How to Reconcile Chargebacks and Chargeback Reversals
Table of Contents
- What is Chargeback Accounting?
- How Can You Understand The Major Banks?
- What are the Independent Sales Organizations?
- Should I Have Reserve Funds?
- Keep a Close Eye on Your Statements
- Frequently Asked Questions
Dealing with chargebacks and the process of fighting them can be a real headache, so it can be a relief to get to the end of a month and know that once you've reconciled the debits and credits associated with a chargeback to your bank statement, you'll never have to see it again.
However, chargeback accounting can be tricky at times, depending on what type of merchant account you have. Different banks and payment processors have different ways of handling chargeback debits and credits.
In order to keep your books clean and accurately record how your finances have been affected by chargebacks, you need to know how the entities you're dealing with present them to you on your monthly statements.
What is Chargeback Accounting?
Normal accounting of transactions is exactly what you expect. But, when you start factoring in chargebacks, you'll start running into problems with cash flow and revenue if you don't balance your books right.
Some of the challenges that come with chargeback accounting include:
- Time. Chargeback disputes take time. The cardholder may not enact a dispute right away, and when they do the process for moving forward, from issuing bank to acquiring bank, can vary. Then, once you receive word of the chargeback, you may want to put forward a dispute of your own. All of this takes time in terms of weeks or months.
- Overlapping expenses. When a chargeback occurs, you'll have to track multiple expenses. That includes items like chargeback fees, replacing merchandise, factoring in marketing and sales costs, etc. These can be difficult to track.
- Multiple transactions. On top of multiple expenses, you'll be managing multiple transactions through your bank. Instead of one incoming transaction, you could have 2 or more outgoing transactions for fees. These aren't easy to follow unless you are focusing on them.
These items not only demonstrate how difficult tracking chargebacks can be, but also the importance of chargeback accounting.
How Can You Understand The Major Banks?
The major banks like Wells Fargo, Chase, and Capital One offer merchant accounts directly.
When they send you your account statement at the end of the month, you'll find each of your chargebacks listed as an individual line item, with the transaction amount and the chargeback fee split out as separate amounts. The same goes for chargeback reversals.
These banks make it easy to identify fees and transaction amounts for reconciliation purposes (like the samples below).
Each amount will be categorized separately on your statement. However, the statement is the only notification you will receive of chargeback-related withdrawals or deposits to your account.
What are the Independent Sales Organizations?
The statements you get from them will have line items showing your chargebacks, but some ISOs lump the fees and transaction amounts together in a single line.
This can make it challenging to trace a chargeback line item back to the original transaction that spawned it. Remember that you always have the right to contact them to ask for an explanation of any chargeback line items, along with a breakdown of the fees it includes.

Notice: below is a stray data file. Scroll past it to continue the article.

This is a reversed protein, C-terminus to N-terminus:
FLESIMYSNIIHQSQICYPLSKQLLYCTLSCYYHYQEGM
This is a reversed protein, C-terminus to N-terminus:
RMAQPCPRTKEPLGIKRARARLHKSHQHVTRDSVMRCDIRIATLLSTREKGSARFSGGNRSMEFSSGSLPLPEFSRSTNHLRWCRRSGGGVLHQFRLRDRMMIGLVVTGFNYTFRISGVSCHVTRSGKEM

Should I Have Reserve Funds?
Some banks don't include chargeback or reversal fees in the amounts listed on your statement. In these cases, you will see only the disputed amount.
The reason for this is that they are holding fees related to chargebacks, representment, and reversals in a reserve fund. They may hold them there for up to six months before releasing them to you. This can make things confusing when you are trying to ascertain the total financial impact of a chargeback. You may also find yourself receiving credits to your account that you can't easily or immediately identify, because they are related to months-old chargeback reversals.
When you're confused, it's best to reach out to your bank for an explanation before accounting discrepancies carry over from month to month and spiral out of control. You always have the right to know how fees are calculated and how each charge on your statement breaks down.
Keep A Close Eye on Your Statements
Keeping your accountants and bookkeepers happy isn't the only reason to pore over your bank statements. It's important to compare statements to your own chargeback records to make sure you're being charged—or credited—correctly.
It's tempting to trust our banks to be so automated and precise that we don't have to worry about inaccuracies, but mistakes can and do happen.
Any given chargeback can be a confusing, multi-step process, with many opportunities for human error.
Fees can be calculated incorrectly, reversals can be missed.
When participating in chargeback representment, keep your own notes about how much you expect to get back. Track your charges and compare statements to your notes to ensure you're getting the right amounts credited back to you.
If a charge doesn't look right, don't just assume the bank knows better than you. Call them up and ask them to walk you through it until you understand and agree with how they arrived at the number they did. Even when you have a trusted bank that's looking out for you, you have to be your own best advocate, especially where the confusing world of chargebacks is concerned.
Fighting chargebacks? In order to fight chargebacks and your recover lost revenue, you must first understand how chargebacks are filed and how the dispute process works.
How Can You Record a Chargeback?
Is a Chargeback an Operating Expense?
Is a Chargeback a Refund?
Download your copy of The Smart Way to Fight & Recover Chargebacks to learn how to fight and recover your chargebacks the "smart" way.